obviously will have more funerals than infant baptisms.  The pastor becomes a type
of family chaplain who ministers to the elderly and dying.   As each member passes
away, another financial contributor to the parish budget is gone.   

Bottom Line:  The ministry of Word and Sacrament in an aged congregation is a real
challenge.  However, Christ has promised that He will be present among us and will
never leave us or forsake us.

Another challenge we face is that even in congregations with young people (single and families), in some cases it is the OLDER members who are active and also regular and sacrificial givers whereas the young people who do attend (often the contemporary service) are NOT sacrificial givers nor do they necessarily have loyalty to their congregation (that is, when another congregation does a better job appealing to their "felt needs," they move on).  There are exceptions to this, of course, but this does seem to be the case in many situations.   When the older members who are the sacrificial givers die off, will the young and less committed and less loyal members be able to the support the congregation?
I'm an LCMS Pastor in Jamestown, ND.

PrTim15

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Re: Nominees for Concordia Seminary President Announced
« Reply #829 on: February 10, 2021, 07:41:14 PM »
Just curious Tom is this anecdotal where you are? Is this LCMS observation? Did you have some research to support this assertions?

Randy Bosch

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Re: Nominees for Concordia Seminary President Announced
« Reply #830 on: February 10, 2021, 08:23:55 PM »
The issue is never whether the Lord will forsake us. The issue is the hard, provable, earthy facts of life.
In my not so humble opinion, 95 percent of the congregations with fewer than 150 members, worship attendance under 75 (or certainly under 50) not only will not survive, but should not survive.
They do this.
They become "personal chaplaincies" for the remaining members, often members of families exercising extraordinary influence.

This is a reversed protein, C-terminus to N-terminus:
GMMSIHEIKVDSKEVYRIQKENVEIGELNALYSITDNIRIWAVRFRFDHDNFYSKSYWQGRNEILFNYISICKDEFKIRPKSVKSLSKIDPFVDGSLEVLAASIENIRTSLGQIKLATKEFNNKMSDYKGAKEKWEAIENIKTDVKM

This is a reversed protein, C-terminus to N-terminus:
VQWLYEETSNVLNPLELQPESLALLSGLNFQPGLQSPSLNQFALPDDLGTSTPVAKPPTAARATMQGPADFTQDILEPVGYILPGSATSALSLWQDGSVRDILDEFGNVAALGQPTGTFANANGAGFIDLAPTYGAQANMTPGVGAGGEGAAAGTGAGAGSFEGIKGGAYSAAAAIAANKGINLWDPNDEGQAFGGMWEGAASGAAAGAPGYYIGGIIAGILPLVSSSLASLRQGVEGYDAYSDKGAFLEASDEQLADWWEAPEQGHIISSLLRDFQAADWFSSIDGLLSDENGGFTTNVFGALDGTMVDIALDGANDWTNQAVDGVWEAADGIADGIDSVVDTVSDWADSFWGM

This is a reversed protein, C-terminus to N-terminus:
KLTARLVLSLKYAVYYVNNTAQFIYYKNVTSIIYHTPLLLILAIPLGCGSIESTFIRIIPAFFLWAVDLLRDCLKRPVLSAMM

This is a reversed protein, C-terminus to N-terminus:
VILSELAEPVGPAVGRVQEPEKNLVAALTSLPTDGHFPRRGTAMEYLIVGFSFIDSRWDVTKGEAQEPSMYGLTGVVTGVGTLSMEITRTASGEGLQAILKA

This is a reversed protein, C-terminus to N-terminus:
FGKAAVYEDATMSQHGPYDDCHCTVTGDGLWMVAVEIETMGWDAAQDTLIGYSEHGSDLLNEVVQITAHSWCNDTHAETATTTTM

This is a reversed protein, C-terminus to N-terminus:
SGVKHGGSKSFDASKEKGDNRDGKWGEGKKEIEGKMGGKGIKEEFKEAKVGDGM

They drain the energies of low-paid or first-call pastors or retired pastors who think they are advancing the mission of the Church rather than just keeping some church doors open.
They spend down the assets of reserves and endowments solely for the satisfaction of the few remaining members.
They let neighbors and the neighborhood see a sorry picture of what a church should be.
They never become part of the broader church, either locally or nationally. A contribution to the local food bank, maybe a pittance to synod or district isn't mission or outreach.
"But what about the people there?!" I hear you say.
Send them off to a nearby church.
"But what if there isn't a nearby Lutheran church?!" I hear you say.
So what? We're not the only expression of Gospel fellowship.
"Is it so wrong to keep the doors open for those people?"
It is, unless you are clear about your longer-term objectives. Make it known that the church is in the "closing" mode. Get people ready. Maybe even set a date. Don't just keep sending them first-call or retired pastors so long as they can afford to underpay them.

We visited a congregation in 1981 that hadn't had more than around 17 attendees on Sundays for many years.  The formerly beautiful old church was in great disrepair, the bell tower actually a crumbling ruin.  The Pastor had not received a call in many years, and had expected to actually die with the church.  The surrounding community disparaged the failing church and its members were seen as very insular, and widely shunned because they weren't with the contemporary culture and stayed with that pitiful congregation.

The congregation in question was in a town in East Germany (well, the Wall had come down very shortly before, and East Germany was extinguished that Sunday). Members who stayed could not get better, if any jobs; their housing was fixed, they were condemned to immobility in that place.  Children were not greatly evident.

But, they had, because of Christ, persevered through decades of Communist oppression.  The welcome we were given in the garden across the street was full of children, eager to hear words of encouragement (in English, that they had been forbidden to learn) from fellow Christians.  The Communist Mayor and over a hundred folks gathered from far around to fellowship with fellow Christians, with Lutherans.  Someone proclaimed (not theologically correct, perhaps) "We know that God is alive because you are here.